Photoshop Sky Replacement

Just downloaded Adobe Photoshop 2021 with the new sky replacement filter and it just so happens I recently captured the perfect picture to try it out! On last week’s journey to Tin Cup I captured this relatively boring image of the town with the San Juan’s in the background. Unfortunately with all the smoke and no clouds the mountains and sky were quite undramatic 😦

Ghost town of Tin Cup Colorado

The new feature comes with three types of clouds, blue sky, sunset and spectacular if you really want to go all out! For this one, anything but one of the blue sky selections failed to match the plain sunshiny foreground.  So… with this feature you can adjust the lightness, darkness and location of the edge, brightness and temperature, and even apply some adjustments to the adjacent foreground!

Ghost town of Tin Cup Colorado

So for this image I have chosen some wispy cirrus clouds which required no scaling at all to look realistic. The default color temperature worked well and only a little adjustment to the edge fading was needed to match it to the mountains.

I have to admit, I’m a bit torn about this feature… I am a bit of a purist in that I believe that a photographer should take whatever steps possible to capture the image in camera. However, at times replacing a sky can mean the difference between a salable image and a useless capture. Time will tell how my thinking evolves regarding this matter!

Frosty Fog

Frosty Fog

For the above picture I used a spectacular sky setting which required quite a bit of edge adjustment to overcome the software mistaking the fog bank for sky. I also faded the color of the new sky quite a bit to match the grey brooding mood of the day.

As always, the best of these images and hundreds more are available for purchase on my website as wall art on glossy metal or acrylic sheets, stretched canvas and traditional matting and framing. Tons of cool household and gift items are also available with any image you like including coffee mugs, t-shirts, blankets and pillows, battery chargers, phone cases, stationary and much much more! Just click on any image you like and all the choices, sizes and prices will appear! For my viewers interested in images for commercial use, please visit my image licensing portal!

Gear Test: B+W XS-PRO Circular Polarizer

In my quest for the perfect circular polarizer for my Canon 100-400 lens I finally settled on the B+W 77mm XS-Pro Kaesemann High Transmission Circular Polarizer MRC-Nano Filter. Dang, that’s a mouthful but what does it all mean? For starters, Kaesemann is a precision glass company purchased by Schneider Optics of Germany in 1989. The high transmission designation refers to the ability of the glass to transmit light. This filter is advertised at 99.5% with a filter factor of 1 to 1.5 stops of light loss due to the darkened blue glass. The MRC feature is Multi-Resistant-Coating, which is a series of layers designed to prevent reflections and ghosting while the NANO designation refers to a hardened eighth layer that assists in keeping the filter clean. The B+W filter is constructed using a brass outer ring that provides an exceptionally smooth threading capability when affixing the filter to the lens. The rotating mechanism for turning the filter is stiff but very smooth. The construction of this filter is superb.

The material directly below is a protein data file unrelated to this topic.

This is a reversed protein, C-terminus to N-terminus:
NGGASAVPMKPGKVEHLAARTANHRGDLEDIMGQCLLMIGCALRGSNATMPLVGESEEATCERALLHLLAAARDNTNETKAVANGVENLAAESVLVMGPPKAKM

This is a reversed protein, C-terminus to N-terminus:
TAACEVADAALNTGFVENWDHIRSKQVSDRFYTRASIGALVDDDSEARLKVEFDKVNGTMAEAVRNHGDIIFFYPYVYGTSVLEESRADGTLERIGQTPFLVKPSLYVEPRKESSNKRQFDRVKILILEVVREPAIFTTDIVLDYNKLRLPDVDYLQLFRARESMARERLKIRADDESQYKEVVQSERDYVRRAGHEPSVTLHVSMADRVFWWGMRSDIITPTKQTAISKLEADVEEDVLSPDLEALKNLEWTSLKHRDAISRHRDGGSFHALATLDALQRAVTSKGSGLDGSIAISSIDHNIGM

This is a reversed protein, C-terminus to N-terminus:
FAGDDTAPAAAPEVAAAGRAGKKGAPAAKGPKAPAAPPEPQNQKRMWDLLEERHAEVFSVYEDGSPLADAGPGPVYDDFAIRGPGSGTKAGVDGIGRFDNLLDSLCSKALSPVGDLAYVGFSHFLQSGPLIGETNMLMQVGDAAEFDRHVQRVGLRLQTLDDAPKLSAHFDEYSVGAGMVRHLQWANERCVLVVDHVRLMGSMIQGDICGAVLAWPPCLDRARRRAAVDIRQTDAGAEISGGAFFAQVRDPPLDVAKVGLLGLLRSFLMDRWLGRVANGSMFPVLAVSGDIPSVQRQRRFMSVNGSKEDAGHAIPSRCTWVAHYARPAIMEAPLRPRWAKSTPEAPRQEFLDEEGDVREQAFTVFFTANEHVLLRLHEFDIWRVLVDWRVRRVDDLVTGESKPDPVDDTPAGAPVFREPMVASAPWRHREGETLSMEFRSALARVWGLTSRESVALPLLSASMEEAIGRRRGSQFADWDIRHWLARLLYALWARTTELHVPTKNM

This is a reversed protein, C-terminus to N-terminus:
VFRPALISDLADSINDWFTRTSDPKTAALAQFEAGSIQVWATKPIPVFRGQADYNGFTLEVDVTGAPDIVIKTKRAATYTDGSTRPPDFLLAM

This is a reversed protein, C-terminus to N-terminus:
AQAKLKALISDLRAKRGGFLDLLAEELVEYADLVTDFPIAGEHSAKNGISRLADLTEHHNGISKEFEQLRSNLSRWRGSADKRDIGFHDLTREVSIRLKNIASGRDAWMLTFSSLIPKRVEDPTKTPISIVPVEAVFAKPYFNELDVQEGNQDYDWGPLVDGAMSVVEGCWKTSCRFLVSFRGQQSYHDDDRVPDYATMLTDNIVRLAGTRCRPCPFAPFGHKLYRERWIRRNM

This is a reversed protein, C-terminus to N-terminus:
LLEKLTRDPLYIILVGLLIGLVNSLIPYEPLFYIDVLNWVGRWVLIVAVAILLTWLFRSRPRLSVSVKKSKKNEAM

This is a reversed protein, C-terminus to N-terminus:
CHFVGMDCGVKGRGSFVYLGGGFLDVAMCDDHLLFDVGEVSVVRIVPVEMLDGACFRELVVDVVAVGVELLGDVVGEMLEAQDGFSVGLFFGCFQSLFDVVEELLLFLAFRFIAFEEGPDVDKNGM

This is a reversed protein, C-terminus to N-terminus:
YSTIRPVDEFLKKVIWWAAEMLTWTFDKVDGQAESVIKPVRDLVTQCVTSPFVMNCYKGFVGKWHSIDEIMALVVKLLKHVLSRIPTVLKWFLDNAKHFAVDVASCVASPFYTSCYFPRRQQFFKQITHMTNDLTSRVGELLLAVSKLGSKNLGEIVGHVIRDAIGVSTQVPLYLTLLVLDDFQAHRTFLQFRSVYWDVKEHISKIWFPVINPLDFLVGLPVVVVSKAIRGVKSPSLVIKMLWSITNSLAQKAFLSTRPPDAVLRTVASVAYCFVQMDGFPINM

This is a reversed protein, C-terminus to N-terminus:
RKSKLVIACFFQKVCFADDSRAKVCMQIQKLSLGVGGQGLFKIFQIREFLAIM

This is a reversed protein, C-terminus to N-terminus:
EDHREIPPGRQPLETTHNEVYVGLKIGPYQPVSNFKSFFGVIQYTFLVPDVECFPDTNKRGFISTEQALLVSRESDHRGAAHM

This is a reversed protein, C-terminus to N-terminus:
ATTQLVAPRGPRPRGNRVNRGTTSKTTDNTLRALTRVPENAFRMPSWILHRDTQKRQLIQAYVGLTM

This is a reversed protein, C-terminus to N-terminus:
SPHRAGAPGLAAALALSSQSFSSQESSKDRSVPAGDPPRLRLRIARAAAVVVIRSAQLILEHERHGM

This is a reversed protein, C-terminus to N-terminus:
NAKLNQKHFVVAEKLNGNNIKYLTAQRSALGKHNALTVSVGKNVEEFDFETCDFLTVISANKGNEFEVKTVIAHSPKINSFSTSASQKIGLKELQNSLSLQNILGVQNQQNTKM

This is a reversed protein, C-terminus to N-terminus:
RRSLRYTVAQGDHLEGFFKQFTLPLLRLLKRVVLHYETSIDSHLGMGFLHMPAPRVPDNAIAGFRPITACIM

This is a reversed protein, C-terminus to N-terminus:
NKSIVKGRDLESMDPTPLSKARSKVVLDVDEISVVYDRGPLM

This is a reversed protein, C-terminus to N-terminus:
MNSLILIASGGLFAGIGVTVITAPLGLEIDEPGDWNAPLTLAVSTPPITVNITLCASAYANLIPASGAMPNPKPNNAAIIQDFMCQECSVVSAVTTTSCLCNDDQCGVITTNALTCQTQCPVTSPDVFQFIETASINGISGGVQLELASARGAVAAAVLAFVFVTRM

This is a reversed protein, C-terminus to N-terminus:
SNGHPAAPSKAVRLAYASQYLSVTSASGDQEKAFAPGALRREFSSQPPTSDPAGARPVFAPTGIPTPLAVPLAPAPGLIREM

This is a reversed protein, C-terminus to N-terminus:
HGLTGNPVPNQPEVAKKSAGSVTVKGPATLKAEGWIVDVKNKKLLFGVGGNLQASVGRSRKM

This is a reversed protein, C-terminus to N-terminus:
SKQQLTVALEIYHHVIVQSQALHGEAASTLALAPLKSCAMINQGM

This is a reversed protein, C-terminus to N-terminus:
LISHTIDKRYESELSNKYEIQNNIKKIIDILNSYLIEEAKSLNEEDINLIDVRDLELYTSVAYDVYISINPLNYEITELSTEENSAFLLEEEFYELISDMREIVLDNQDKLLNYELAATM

That’s all well and good of course, but does it work, that is the real question! Today looked like a perfect day to find that out as the sky is perfectly clear and the sun was beating down on the snow capped Sangre de Cristo at almost a perfect 90 degree angle this morning. Just looking at the mountains they appeared washed out and faded to the naked eye, perfect conditions for a polarizer.

So, I pulled into the overlook parking lot and shot one picture with no filter followed by another picture with the circular polarizer with the glass turned to maximum effect. I shot in raw as always, but applied no processing to these two images, as I didn’t want to pollute the results of the test with a bunch of Photoshop adjustments. Here they are, first the mountains with no filter and then with the filter:

Springtime Sangre de Cristo Mountains

Sangre de Cristo Range

As you can plainly see, the second image has significantly increased saturation and detail in the white highlights of the snow capped peaks with a much deeper blue in sky. The snow and trees just below the peaks are also much more visible in the polarized image.

I will also be trying the filter out over water when I find some! Not much water around here in this mountain desert, but sooner or later there will be a river or a lake in the sun where I will find the filter useful! All in all I would say I’m extremely happy with this purchase from B&H Photo Online and would highly recommend the filter to anyone using a DSLR camera.

Upping the Game

Always looking for ways to up my game to gain an edge on my competition. I’ve been noticing a lot of my competitors publishing pictures with extra amazing and not necessarily realistic color and detail.


I like my art to represent as closely as loss the scene as my eyes witnessed it, but I do have to stay competitive so I did some research on creating High Definition in Photoshop. Much to my surprise, there is a nice tool already in the software to do just that!

So here I have done the same picture both ways… One with my old methods and one with the HDR tool. I could have used a lot more effect, but thought I could see some distortion setting in. Wondering which rendition my customers like better?

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